Tag Archives: Cowboys

Valentines | Old Time Cowboys

by Melanie and Jim

Nebraska is a long state, about 430 miles from east to west. We stayed overnight in Sioux City, Iowa, and got an early start on U.S. 20. It would be several hours before we reached our goal for the day, somewhere in western Nebraska. In the past we only crossed the state on Interstate 80. The elevation changes on I-80, across the southern half of the state, are tiny. It follows the North Platte River most of the way. U.S. 20, Bridges to Buttes Byway, took us across the northern counties, different rivers, the Sandhills country, and showed us some beautiful sights.

We had lunch in Valentine, Nebraska. The Niobrara River is a great rafting, canoeing, and kayaking destination. The post office participates annually in the Valentine’s Day postmarking of tens of thousands of cards and letters to loved ones. And this according to Wikipedia:

As late as 1967, Valentine was split between two time zones. As described in one news report, “The mountain and central time zones meet at the center of Main Street, so an hour separates the two curb lines.” According to the report, when clocks were required to be set back one hour for daylight saving time, Valentine’s post office (which was in the central zone) split the difference and turned back its clock by only half an hour.

By mid-afternoon we reached the town of Gordon and were ready for another break. A sign advertised the Old Time Cowboys Museum. We stopped to ask some guys who were fixing a pothole where it was. We didn’t expect much as we turned the next corner.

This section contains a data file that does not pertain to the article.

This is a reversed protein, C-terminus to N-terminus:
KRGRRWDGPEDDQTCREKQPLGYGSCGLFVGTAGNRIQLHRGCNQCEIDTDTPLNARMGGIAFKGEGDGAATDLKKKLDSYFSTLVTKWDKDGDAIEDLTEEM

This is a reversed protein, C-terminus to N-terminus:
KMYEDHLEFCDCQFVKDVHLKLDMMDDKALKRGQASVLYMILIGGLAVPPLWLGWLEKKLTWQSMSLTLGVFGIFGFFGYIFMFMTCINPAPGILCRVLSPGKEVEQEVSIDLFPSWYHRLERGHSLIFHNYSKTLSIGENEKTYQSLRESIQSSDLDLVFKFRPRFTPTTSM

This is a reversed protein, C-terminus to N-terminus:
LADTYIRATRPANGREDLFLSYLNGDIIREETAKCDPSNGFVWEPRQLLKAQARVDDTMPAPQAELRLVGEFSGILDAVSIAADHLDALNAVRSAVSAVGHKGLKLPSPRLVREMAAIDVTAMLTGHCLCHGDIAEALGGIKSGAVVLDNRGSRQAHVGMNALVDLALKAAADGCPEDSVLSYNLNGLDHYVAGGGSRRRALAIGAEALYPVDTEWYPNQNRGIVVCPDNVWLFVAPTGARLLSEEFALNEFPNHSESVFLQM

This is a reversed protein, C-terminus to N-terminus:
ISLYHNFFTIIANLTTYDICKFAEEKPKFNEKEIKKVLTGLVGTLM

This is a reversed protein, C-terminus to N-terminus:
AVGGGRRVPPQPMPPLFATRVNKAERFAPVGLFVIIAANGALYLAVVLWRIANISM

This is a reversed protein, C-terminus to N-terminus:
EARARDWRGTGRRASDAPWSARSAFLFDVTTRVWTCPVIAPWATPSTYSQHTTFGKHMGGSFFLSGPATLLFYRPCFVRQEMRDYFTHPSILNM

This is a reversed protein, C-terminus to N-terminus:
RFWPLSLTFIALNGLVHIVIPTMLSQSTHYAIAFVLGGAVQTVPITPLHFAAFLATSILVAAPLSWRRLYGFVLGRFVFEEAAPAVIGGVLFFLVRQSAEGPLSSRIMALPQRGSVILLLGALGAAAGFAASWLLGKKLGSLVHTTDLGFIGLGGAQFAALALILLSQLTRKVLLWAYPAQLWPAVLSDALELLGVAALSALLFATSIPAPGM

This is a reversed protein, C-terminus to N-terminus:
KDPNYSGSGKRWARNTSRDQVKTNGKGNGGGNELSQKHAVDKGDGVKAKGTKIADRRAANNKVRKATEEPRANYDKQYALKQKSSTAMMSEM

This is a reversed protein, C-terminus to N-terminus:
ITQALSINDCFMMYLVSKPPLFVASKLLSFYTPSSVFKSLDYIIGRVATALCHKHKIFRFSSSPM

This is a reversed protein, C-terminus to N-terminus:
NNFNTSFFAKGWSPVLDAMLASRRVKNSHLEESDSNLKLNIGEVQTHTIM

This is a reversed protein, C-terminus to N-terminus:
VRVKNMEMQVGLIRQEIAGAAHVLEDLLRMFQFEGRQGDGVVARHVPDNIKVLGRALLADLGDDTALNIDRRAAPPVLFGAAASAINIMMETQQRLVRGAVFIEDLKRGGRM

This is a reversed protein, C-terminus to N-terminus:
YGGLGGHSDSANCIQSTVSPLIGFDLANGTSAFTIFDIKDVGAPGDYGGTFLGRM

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Dew Boys

That’s Dubois, Wyoming, pronounced as “Dew Boys,” emphasis on the dew.

Born in the 1960s, I was a little too young to enjoy the era of television westerns. The 1950s and 60s were thick with them, but the only one I watched was Bonanza. Oh, those handsome Cartwrights, riding and fighting and oh so unlucky in love. And The Big Valley, with the equally handsome Barkleys, and the strong, tough Victoria Barkley, as played by Barbara Stanwyck. It was a pretty limiting look at the old west. My family never traveled much father west than the Mississippi River, so my view of the modern west was non-existent, too.

As I write this, Jim and I are in Dubois, Wyoming. Dew Boys. It’s a convenient stop on our route back to Iowa, after several days in and around Yellowstone National Park. (Yellowstone is breath-taking, and so postcard-perfect that parts almost look fake.) Dubois shows a slice of the west that is both unique and typical of this hard-living part of the country.

Surrounded by national forest, national parks, and national wilderness, the town represents some of the small portion of Wyoming that is owned privately rather than by the government. It serves and survives on the summer tourist trade as they move into and out of the parks. Several establishments provide lodging, while others dish up food, alcohol, or art.

Our hotel motel is long and low, settled on the highway for decades, across the street from the Wells Fargo bank. Guarding the driveway is a giant black bear, at least twelve feet from snout to tail. The owner’s son told us the bear has always been there, at least since his grandparents owned the place. It’s a remnant of other days, along with the jackalope, the giant steer skull, and a huge trout hanging at the other end of town.

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